• Another casting of Whitney’s statue was erected in Milwaukee.
  • A statue was also erected in Chicago in 1901, having been originally commissioned for the 1893 World’s Columbian Exposition to coincide with the arrival of the reconstructed Viking ship from Bergen, Norway.
  • Painting Leiv Eiriksson oppdager Amerika by Christian Krohg; also made for the 1893 World’s Columbian Exposition. Was in possession of the Leif Erikson Memorial Association in Chicago before being given back to the National Gallery of Norway in 1900.


Book: Saga of Erik the Red

“It also details the events that led to the banishment of Erik the Red to Greenland and the preaching of Christianity by his son Leif Erikson as well as his discovery of Vinland after his longship was blown off course.”

“In Norway, Leif becomes part of the court of King Olaf Tryggvason, who charges him with preaching Christianity when he returns to Greenland. On the return voyage, storms take him to an unknown land where he discovers wild wheat, vines, maple trees (and in one version of the saga, very large trees). Leif also rescues shipwrecked sailors, whom he looks after and converts to Christianity. Back in Greenland, he converts many people, including his mother, who builds a church, but not his father Erik, as a result of which Erik’s wife leaves him. His brother Thorstein then organizes an expedition to explore the new country.”

Book: Saga of the Greenlanders

“Like the Saga of Erik the Red, it is one of the two main sources on the Norse colonization of the Americas. The Saga of the Greenlanders starts with Erik the Red, who leaves Norway and colonizes Greenland. The Saga also describes the expeditions of Leif Erikson.”


The above highlights inform us that Leif Erikson is a good candidate for the prophesied “man among the Gentiles” as he spent time in Norway among the Gentiles, was taught the gospel there and then taught those in Iceland and Greenland, and was perhaps providentially “blown off course” to new lands (Newfoundland or the St. Lawrence River, etc.).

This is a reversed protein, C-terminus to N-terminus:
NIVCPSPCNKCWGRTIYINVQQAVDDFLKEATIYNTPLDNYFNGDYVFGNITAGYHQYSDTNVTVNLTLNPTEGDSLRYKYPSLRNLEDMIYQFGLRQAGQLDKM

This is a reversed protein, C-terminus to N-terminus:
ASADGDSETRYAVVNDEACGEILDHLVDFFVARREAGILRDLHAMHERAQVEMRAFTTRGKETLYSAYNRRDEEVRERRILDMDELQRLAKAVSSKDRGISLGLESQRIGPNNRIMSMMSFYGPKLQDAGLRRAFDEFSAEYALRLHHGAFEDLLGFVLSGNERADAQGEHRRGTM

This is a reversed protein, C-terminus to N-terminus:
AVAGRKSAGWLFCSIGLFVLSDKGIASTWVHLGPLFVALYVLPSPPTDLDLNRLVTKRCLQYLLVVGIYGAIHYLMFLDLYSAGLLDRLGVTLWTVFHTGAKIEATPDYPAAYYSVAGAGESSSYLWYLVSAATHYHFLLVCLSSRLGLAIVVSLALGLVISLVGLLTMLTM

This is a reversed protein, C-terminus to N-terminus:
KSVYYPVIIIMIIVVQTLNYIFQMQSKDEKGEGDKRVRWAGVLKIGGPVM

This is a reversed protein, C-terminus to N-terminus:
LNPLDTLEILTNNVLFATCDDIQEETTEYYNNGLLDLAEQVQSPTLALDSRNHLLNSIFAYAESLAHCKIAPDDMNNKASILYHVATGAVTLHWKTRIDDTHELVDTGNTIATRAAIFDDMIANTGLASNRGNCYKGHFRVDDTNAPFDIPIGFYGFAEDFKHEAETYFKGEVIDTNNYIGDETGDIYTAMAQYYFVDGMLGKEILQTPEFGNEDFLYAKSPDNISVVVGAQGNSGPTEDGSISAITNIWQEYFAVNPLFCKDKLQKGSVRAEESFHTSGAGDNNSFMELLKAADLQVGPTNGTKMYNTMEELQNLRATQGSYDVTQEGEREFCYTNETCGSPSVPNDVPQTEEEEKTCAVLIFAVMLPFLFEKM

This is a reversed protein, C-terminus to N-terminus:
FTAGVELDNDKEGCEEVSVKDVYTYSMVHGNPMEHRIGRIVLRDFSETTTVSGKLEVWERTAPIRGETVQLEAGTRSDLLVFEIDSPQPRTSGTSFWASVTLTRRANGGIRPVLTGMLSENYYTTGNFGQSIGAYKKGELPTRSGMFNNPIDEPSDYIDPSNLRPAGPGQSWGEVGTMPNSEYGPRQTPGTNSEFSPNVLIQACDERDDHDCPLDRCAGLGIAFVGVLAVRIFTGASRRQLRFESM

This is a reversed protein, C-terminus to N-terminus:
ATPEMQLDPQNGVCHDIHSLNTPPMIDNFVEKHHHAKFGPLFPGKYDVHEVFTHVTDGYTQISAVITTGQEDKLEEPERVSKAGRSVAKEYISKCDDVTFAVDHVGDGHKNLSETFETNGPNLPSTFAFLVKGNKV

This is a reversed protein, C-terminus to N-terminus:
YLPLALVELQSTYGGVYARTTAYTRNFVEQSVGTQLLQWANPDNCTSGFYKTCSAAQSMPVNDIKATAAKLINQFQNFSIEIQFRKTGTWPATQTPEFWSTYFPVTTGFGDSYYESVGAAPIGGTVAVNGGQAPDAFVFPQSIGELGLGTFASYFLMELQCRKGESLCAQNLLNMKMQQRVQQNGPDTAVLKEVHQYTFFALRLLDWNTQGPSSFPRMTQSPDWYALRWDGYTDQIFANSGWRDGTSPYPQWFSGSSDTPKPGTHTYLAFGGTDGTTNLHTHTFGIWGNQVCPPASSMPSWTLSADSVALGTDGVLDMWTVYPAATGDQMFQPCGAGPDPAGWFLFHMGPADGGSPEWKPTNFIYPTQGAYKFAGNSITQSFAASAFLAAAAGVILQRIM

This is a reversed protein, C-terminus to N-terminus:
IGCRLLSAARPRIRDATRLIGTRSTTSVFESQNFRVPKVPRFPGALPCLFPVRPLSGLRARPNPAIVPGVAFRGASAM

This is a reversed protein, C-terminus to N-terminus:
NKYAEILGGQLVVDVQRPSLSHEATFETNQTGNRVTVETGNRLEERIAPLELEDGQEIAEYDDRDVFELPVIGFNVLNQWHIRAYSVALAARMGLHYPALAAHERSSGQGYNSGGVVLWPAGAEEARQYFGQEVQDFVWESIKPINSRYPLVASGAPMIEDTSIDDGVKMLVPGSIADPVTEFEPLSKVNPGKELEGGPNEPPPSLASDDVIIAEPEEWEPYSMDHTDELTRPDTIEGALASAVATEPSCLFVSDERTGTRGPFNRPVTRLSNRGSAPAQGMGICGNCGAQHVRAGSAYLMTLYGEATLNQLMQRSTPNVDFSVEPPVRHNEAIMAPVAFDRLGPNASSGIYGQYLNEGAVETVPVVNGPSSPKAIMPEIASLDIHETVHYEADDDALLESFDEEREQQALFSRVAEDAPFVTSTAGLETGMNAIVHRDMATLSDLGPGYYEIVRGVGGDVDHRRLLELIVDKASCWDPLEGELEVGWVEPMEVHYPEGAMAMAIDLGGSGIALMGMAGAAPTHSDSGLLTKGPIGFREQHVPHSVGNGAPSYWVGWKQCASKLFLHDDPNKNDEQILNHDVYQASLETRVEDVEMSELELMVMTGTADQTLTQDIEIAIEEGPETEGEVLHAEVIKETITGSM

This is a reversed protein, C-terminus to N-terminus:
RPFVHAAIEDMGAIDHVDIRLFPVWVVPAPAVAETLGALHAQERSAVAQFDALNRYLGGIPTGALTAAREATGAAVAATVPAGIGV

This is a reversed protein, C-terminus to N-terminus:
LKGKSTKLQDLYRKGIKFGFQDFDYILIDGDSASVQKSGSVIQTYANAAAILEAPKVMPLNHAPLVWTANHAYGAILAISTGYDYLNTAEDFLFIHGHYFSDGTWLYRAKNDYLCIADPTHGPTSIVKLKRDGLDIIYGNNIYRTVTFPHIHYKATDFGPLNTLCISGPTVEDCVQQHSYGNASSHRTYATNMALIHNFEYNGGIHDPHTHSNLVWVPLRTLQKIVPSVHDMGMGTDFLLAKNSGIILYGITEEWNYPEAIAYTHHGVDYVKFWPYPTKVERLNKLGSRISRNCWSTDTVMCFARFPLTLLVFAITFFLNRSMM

Which will have meant it was 1000 years from the coming of Jesus when a Gentile would return with the gospel.

The Norse Discovery of America

by Arthur Middleton Reeves,
North Ludlow Beamish,
and Rasmus B. Anderson

The Norse Discovery of America

by Arthur Middleton Reeves,
North Ludlow Beamish,
and Rasmus B. Anderson

This is a collection of texts relating to the voyages of the Norse west to America. A thousand years ago, nearly half a millennium before Columbus, the Norse extended their explorations from Iceland and Greenland to the shores of Northeastern North America, and, possibly, beyond.

This volume from the Norroena collection contains all known sagas and documentary fragments which relate to this legendary exploration. It also contains analysis of the texts which should be read with a critical eye. While it is now certain that the Norse reached Nova Scotia, the claims in this book that they reached as far south as Boston–not to mention Georgia or South Carolina–are still controversial. There is also tangential discussion of whether the Irish managed to get to America prior to the Norse, an even more contentious assertion.